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Aberrant right subclavian artery is the most common congenital aortic arch anomaly. There are a few reports concerning the clinical manifestations and follow-up of this CHD detected by echocardiographic screening.
A total of 1737 full-term neonates, with a male-to-female ratio of 900:837, received echocardiographic screening. Neonates with or without isolated aberrant right subclavian artery were studied during infancy.
Among the 1737 cases, a total of 15 (0.86%) female-predominant neonates, with a male-to-female ratio of 6:9, had isolated aberrant right subclavian artery. They were compared with 20 age- and gender-matched normal neonates. There were no significant differences in maternal age, gestational age, or para gravity between the two groups, except for birth size (birth length- and weight-for-age percentiles, p = 0.006 and 0.045, respectively), which was smaller in the aberrant right subclavian artery group. Although there were no significant differences in developmental history, gastrointestinal, or respiratory symptoms, neonates with aberrant right subclavian artery had a higher incidence of mild developmental delay and feeding difficulty than normal infants (21 versus 0%, p = 0.061; 36 versus 20%, p = 0.264, respectively). The growth rates of body length and weight during infancy were not significantly different between the two groups.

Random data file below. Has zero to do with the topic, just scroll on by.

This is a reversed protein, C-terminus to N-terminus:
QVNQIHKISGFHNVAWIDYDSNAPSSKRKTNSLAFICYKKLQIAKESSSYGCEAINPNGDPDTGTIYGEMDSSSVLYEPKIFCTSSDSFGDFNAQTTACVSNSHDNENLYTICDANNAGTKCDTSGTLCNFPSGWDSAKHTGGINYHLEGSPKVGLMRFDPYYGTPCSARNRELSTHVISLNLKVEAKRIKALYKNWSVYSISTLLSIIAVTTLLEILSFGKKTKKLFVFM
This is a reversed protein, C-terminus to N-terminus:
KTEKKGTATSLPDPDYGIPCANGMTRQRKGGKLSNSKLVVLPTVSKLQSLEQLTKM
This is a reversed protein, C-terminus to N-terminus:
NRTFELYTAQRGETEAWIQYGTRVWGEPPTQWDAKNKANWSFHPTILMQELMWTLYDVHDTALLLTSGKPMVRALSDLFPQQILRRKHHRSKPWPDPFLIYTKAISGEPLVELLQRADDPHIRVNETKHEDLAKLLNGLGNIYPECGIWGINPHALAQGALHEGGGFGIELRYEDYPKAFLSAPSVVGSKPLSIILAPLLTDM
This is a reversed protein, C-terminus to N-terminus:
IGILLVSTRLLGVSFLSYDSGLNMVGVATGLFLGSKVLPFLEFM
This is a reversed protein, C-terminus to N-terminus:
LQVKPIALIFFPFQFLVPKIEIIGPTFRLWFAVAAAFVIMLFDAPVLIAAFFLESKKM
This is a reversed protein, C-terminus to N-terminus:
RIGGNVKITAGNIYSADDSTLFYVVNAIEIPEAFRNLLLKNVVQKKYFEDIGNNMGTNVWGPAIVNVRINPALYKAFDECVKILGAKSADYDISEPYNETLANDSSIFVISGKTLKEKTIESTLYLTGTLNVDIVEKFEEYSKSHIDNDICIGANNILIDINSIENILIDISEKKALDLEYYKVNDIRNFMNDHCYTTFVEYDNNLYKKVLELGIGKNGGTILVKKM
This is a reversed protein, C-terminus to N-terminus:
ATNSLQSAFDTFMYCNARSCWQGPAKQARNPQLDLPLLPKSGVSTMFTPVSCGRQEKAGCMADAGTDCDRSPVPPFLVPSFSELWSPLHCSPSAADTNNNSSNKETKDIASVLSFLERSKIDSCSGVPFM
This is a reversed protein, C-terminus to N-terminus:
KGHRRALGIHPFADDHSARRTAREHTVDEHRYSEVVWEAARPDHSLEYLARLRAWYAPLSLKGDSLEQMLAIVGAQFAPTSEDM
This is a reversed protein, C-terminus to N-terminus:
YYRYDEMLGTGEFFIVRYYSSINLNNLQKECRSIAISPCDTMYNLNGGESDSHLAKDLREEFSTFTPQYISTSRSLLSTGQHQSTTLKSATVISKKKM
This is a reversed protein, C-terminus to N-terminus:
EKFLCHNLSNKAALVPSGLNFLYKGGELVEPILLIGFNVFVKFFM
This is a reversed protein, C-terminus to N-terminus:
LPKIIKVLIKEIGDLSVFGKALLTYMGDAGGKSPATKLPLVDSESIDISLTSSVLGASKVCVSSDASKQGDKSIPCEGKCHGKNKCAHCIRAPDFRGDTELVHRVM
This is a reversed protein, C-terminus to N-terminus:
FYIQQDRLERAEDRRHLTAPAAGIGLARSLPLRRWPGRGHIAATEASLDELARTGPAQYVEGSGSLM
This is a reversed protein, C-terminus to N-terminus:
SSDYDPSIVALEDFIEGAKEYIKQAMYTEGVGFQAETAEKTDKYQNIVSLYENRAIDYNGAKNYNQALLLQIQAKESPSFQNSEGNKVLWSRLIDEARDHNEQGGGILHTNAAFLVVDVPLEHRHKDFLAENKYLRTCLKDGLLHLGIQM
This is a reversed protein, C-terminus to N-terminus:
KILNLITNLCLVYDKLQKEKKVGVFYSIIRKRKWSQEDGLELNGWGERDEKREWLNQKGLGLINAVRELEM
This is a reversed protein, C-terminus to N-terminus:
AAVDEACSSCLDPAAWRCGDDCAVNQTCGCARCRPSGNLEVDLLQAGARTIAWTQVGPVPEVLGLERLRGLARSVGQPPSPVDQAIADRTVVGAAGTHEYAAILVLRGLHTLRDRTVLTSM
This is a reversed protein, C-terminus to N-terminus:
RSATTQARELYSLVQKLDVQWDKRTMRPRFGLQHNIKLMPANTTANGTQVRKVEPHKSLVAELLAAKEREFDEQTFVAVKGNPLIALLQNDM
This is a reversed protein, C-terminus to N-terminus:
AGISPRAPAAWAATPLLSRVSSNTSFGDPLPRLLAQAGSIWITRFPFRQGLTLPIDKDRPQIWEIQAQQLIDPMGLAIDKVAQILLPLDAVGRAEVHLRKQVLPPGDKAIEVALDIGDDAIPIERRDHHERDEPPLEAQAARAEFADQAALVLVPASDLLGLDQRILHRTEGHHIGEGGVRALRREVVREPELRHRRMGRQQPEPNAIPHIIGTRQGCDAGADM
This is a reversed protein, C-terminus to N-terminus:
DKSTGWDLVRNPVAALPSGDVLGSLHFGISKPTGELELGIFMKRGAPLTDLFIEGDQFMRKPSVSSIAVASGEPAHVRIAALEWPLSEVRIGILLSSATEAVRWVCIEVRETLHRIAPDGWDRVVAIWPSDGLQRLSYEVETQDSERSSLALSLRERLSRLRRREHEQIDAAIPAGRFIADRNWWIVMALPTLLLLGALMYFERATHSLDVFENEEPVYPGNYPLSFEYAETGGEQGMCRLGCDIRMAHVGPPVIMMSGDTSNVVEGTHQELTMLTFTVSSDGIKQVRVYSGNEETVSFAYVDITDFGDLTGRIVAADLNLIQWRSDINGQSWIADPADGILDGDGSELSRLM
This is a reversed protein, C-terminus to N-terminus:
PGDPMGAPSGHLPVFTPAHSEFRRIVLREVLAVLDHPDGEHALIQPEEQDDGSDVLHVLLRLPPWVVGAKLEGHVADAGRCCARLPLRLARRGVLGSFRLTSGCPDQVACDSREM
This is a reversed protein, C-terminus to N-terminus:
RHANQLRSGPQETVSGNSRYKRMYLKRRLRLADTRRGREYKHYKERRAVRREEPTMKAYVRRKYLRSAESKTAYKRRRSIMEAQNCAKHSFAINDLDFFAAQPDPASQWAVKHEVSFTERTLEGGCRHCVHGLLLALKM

Echocardiography can be applied as a first-line investigation in the diagnostic work-up for aberrant right subclavian artery. Neonates with aberrant right subclavian artery had a smaller size at birth, although growth rates were not significantly different from those of normal infants. This study does not support an active surgical policy for asymptomatic infants with isolated aberrant right subclavian artery. A larger study and longer follow-up of affected infants is recommended.
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